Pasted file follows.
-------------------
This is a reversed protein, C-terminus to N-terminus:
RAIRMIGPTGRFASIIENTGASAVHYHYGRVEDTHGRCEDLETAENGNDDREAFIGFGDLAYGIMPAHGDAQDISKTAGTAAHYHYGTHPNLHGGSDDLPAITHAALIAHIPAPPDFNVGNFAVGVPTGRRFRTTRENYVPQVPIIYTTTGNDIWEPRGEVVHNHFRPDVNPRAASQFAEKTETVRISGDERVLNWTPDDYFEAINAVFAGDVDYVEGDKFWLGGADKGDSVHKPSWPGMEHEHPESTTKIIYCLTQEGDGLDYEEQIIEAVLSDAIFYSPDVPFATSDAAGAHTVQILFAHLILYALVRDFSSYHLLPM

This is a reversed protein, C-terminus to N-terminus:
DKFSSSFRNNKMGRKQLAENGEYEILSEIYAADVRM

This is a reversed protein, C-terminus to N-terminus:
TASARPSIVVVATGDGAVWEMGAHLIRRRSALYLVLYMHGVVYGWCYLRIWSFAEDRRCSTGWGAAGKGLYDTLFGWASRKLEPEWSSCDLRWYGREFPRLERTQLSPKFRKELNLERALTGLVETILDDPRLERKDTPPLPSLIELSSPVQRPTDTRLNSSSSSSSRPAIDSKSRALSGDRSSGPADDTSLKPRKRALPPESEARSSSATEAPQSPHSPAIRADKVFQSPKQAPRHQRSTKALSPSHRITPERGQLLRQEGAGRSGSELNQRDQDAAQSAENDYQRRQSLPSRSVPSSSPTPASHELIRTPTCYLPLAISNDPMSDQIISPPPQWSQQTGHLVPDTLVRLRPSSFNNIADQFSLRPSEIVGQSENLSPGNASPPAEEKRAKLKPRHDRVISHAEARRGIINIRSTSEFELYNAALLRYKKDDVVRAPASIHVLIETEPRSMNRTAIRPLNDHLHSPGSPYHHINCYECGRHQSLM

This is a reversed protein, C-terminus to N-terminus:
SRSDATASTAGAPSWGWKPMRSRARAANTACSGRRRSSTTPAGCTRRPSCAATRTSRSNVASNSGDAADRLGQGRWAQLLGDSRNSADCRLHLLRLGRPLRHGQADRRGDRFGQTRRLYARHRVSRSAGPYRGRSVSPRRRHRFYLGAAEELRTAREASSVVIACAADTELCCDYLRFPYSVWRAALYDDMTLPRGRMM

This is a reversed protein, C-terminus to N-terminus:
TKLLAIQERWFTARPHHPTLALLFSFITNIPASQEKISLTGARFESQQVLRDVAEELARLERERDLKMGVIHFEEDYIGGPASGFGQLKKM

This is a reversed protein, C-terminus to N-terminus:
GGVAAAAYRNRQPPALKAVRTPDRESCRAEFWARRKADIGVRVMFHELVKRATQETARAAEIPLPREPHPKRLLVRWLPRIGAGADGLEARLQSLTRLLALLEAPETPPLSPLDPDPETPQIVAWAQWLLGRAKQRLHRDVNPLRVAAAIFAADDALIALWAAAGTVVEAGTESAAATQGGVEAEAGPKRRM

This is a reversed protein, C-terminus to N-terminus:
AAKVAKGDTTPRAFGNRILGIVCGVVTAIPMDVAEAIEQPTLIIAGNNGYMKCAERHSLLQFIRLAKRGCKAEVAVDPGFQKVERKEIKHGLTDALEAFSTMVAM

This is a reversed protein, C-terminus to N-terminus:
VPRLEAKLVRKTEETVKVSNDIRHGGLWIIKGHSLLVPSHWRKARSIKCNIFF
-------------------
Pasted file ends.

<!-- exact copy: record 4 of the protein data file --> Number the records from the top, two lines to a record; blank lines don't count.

This is a reversed protein, C-terminus to N-terminus:
SRSDATASTAGAPSWGWKPMRSRARAANTACSGRRRSSTTPAGCTRRPSCAATRTSRSNVASNSGDAADRLGQGRWAQLLGDSRNSADCRLHLLRLGRPLRHGQADRRGDRFGQTRRLYARHRVSRSAGPYRGRSVSPRRRHRFYLGAAEELRTAREASSVVIACAADTELCCDYLRFPYSVWRAALYDDMTLPRGRMM